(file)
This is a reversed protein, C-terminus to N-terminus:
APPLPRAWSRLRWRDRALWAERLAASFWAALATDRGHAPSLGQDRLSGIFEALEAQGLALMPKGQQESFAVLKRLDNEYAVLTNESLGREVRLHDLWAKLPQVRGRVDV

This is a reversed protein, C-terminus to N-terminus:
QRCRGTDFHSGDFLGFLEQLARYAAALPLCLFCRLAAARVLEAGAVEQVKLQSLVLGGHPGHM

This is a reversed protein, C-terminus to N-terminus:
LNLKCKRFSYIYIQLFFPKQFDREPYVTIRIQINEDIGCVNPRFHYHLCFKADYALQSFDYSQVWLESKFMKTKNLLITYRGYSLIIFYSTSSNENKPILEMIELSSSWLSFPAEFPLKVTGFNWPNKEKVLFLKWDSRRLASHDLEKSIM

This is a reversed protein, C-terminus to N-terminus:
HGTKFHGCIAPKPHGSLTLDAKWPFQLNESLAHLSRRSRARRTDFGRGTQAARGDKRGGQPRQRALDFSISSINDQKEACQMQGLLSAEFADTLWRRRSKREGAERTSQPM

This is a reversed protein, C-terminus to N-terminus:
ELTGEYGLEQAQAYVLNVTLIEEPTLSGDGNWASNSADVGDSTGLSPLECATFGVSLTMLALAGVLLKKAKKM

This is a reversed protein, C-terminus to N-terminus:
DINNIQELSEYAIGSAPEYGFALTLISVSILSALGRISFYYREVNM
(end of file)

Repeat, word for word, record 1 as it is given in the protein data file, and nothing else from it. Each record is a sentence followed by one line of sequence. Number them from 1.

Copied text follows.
This is a reversed protein, C-terminus to N-terminus:
APPLPRAWSRLRWRDRALWAERLAASFWAALATDRGHAPSLGQDRLSGIFEALEAQGLALMPKGQQESFAVLKRLDNEYAVLTNESLGREVRLHDLWAKLPQVRGRVDV